Department of Labour denies server compromise in recent cyberattack

The government department says the attack did not expose any sensitive or confidential information.

The South African Department of Labour has confirmed a recent cyberattack which disrupted the government agency’s website.

In a statement, the Department of Labour said that a distributed denial-of-service (DDoS) attack was launched against the organization’s front-facing servers over the weekend.

According to the department’s acting chief information officer Xola Monakali, the “attempt was through the external Domain Name Server (DNS) server which is sitting at the State Information Technology Agency,” and “no internal servers, systems, or client information were compromised, as they are separated with the relevant protection in place.”

The government agency has asked external cybersecurity experts to assist in the investigation.

DDoS attacks are often launched through botnets, which contain countless enslaved devices — ranging from standard PCs to IoT devices — which are commanded to flood a domain with traffic requests.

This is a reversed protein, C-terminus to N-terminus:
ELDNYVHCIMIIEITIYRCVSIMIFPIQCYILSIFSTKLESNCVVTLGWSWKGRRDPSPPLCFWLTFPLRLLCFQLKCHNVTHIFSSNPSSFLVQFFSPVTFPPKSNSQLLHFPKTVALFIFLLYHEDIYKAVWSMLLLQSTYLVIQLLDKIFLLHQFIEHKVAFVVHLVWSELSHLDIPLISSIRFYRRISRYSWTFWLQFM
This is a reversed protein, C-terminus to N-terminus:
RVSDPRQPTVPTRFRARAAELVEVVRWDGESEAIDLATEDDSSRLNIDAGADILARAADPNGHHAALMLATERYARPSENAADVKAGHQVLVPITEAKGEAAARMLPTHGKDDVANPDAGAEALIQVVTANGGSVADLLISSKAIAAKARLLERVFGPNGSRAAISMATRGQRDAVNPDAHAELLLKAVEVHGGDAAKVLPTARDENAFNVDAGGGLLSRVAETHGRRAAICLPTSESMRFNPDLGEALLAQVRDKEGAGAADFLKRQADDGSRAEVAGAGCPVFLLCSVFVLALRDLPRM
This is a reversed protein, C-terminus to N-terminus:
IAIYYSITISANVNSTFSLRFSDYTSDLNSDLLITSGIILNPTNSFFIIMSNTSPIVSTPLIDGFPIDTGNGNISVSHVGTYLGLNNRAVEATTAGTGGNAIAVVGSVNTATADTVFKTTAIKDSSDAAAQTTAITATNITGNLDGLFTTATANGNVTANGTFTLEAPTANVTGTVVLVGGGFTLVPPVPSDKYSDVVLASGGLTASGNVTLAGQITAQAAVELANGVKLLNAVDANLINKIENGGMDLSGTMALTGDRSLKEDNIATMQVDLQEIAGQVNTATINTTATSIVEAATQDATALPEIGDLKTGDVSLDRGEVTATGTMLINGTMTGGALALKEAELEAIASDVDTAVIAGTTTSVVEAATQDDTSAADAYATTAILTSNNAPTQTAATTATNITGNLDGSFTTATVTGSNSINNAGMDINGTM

Rise in multifunctional botnets

There is a growing demand around the world for multifunctional malware that is not designed for specific purposes but is flexible enough to perform almost any task.

This was revealed by Kaspersky Lab researchers in a report on botnet activity in the first half of 2018. The research analysed more than 150 malware families and their modifications circulating through 600 000 botnets around the world.

Botnets are large ‘nets’ of compromised machines that are used by cybercriminals to carry out nefarious activities, including DDoS attacks, spreading malware or sending spam. Kaspersky botnet activity on an ongoing basis to prevent forthcoming attacks or to stop a new type of Trojan before it spreads.

It does this by employing technology that emulates a compromised , trapping the commands received from threat actors that are using the botnets to distribute malware. Researchers gain valuable malware samples and statistics in the process.

Drop in single-purpose malware

The first half of 2018 also saw the number of single-purpose pieces of malware distributed through botnets dropping significantly in comparison to the second half of 2017. In H2 2017, 22.46% of all unique malware strands were banking Trojans. This number dropped to 13.25% in the first half of this year.

Moreover, the number of spamming bots, another type of single-purpose malware distributed through botnets, decreased dramatically, from 18.93% in the second half of 2017 to 12.23% in the first half 2018. DDoS bots, yet another typical single-purpose malware, also dropped, from 2.66% to 1.99%, in the same period.